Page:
YouTube has become a bit of a reflex-buzzword. Wanna look cool? Just throw in a mention. However the true measure of any innovation is whether it changes user’s behaviour. And it’s certainly changed my behaviour.
If I read a story (and its usually floated across my desk through Google Reader) and it catches my imagination, my default reaction is to look for where I can see the event they’re talking about. Suddenly, just ‘reporting’ isn’t enough. I mean what’s the point of this story if you can’t see it?
Camera phones have revolutionised the ability for normo’s (UGC is a crappy phrase, normo’s is much better) to record breaking events. A picture (or video) is worth a thousand words and when aggregated properly (hello Google’s YouTube search) will become a much more compelling sell than the nightly news.
Channel 4’s doing really well on its promotions at the moment. It’s doing a great job of deconstructing its shows and stars, creating new environments for them and then plugging a bigger concept. Over new year the vending machine ad was superb and now they’ve just created a great one for digital station More4.
In it they get to show they’re and intelligent channel by bringing together some of the station’s ‘stars’ into the ultimate pub quiz team. It’s got a funny twist and does a perfect job of giving the channel a friendly, down-to-earth feel. See it below.
There’s so much interesting stuff happening online at the moment, it’s hard to have the time to write all about it. Keep an eye on my ‘other people’s great posts’ link on the right, I often tag stuff for that in the hope i’ll get round to writing about it. But rarely do.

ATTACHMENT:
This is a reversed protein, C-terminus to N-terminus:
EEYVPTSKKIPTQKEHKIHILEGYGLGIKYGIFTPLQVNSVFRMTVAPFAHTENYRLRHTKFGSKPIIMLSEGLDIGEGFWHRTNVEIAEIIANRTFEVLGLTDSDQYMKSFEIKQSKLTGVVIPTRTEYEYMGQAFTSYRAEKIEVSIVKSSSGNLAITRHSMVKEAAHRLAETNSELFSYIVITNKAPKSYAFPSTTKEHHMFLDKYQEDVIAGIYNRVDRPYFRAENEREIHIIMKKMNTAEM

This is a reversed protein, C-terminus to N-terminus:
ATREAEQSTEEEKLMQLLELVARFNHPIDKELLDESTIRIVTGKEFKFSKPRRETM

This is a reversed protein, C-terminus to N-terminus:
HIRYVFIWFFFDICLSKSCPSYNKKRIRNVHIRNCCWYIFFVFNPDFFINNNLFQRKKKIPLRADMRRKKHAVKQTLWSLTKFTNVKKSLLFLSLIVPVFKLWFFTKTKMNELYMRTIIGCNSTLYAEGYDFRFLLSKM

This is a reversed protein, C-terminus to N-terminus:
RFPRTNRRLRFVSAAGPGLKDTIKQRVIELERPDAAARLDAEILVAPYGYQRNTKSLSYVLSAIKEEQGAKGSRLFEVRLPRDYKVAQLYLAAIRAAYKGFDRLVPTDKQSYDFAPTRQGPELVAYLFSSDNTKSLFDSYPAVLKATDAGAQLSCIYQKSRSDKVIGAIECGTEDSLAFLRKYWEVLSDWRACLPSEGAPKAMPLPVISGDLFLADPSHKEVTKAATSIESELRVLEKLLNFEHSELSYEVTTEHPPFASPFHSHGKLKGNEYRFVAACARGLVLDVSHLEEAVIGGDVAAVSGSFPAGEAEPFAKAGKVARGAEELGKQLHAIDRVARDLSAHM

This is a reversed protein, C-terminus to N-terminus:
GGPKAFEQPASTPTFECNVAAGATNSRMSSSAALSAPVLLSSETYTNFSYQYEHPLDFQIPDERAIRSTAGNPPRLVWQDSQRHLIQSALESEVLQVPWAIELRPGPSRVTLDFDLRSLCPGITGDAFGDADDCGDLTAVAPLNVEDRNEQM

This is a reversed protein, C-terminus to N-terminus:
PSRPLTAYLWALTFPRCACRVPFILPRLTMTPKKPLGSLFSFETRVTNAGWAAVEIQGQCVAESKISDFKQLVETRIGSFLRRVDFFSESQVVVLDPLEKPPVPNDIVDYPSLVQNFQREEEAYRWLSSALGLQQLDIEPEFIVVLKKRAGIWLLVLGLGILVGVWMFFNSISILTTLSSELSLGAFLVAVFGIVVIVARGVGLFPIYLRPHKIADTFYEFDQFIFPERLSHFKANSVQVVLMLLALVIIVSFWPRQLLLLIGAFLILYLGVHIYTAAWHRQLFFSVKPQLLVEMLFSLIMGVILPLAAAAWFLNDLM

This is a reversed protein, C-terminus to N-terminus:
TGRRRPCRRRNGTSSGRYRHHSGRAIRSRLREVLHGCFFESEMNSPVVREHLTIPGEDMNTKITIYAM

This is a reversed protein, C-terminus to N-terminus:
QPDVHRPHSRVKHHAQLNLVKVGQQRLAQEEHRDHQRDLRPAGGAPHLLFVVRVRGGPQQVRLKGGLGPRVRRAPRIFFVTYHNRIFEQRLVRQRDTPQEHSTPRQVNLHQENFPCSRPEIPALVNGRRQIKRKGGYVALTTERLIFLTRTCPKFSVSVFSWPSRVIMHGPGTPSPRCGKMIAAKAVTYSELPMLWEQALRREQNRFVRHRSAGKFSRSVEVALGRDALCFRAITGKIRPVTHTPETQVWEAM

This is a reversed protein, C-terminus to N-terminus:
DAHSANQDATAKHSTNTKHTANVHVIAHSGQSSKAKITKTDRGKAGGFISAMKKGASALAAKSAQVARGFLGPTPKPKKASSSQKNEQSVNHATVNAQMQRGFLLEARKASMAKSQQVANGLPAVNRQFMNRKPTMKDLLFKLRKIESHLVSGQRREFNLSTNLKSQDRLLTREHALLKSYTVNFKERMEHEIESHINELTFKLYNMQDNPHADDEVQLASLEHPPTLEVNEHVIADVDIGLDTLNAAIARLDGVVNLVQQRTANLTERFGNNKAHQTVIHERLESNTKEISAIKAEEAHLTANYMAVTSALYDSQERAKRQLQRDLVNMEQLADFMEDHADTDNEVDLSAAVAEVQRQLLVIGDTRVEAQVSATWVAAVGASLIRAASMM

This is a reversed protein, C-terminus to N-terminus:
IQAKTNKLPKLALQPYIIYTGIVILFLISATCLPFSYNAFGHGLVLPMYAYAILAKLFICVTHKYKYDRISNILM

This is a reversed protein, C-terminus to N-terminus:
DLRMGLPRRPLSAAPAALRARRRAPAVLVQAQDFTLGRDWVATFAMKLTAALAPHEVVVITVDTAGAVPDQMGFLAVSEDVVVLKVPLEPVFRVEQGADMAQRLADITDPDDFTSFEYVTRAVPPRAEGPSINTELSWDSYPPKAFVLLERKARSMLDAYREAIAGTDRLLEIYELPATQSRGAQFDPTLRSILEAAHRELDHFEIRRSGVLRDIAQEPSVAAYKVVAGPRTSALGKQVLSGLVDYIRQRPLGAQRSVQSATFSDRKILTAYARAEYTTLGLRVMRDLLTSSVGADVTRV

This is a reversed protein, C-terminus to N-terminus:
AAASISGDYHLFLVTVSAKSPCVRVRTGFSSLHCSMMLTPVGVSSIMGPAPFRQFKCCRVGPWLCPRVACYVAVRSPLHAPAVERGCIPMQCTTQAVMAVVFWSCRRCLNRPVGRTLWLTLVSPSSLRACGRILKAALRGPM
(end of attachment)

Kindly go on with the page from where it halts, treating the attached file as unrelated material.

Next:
Anyway thanks to Adam Buxton’s blog I heard about a new ‘TV’ show called From The Basement. Except of course it’s not a TV show, well not in the true sense of the word. The idea came from Garth Jennings, Sophie Muller and Adam discussing what would be their ideal type of music show. What they’ve created is a beautifully shot music programme (in HD) that just concentrates on the artist’s performance. No audience, no presenter, just some great artists in a room doing their thing. This gives it a brilliantly unique look and is quite striking to watch.
The other interesting thing about it, is of course, is that it’s not on regular TV, or even digital TV, it’s only available as a download. They’ve been quite clever and have made each track available as a paid download. It’s a bit like watching (and paying for) an acoustic music video, if that makes sense?
I’d love to know more about the business model. As it’s track by track i’m sure there’s a revenue share with the artist/record company, if not, it make’s it even more interesting. However, whether there’s a revenue share or not, it’s a very quality product that’s definitely cost a few quid to make.
It probably fits into a new category of it’s own – premium music. I hope it succeeds.
You can download it from iTunes and 7Digital.
So, Hillary Clinton’s announced that she’s running for President. Good for her.
However, before she gets going, she should really get a cameraman who isn’t drunk.
It’s very easy to knock Big Brother. Ghastly people, d-list celebrities, it’s run its course, lowest-common dominator, blah blah blah blah. I think Big Brother is one of the best programmes on television because it’s a show that prompts actual debate and discussion and it’s actually watched by the most dis-engaged group of people – the young.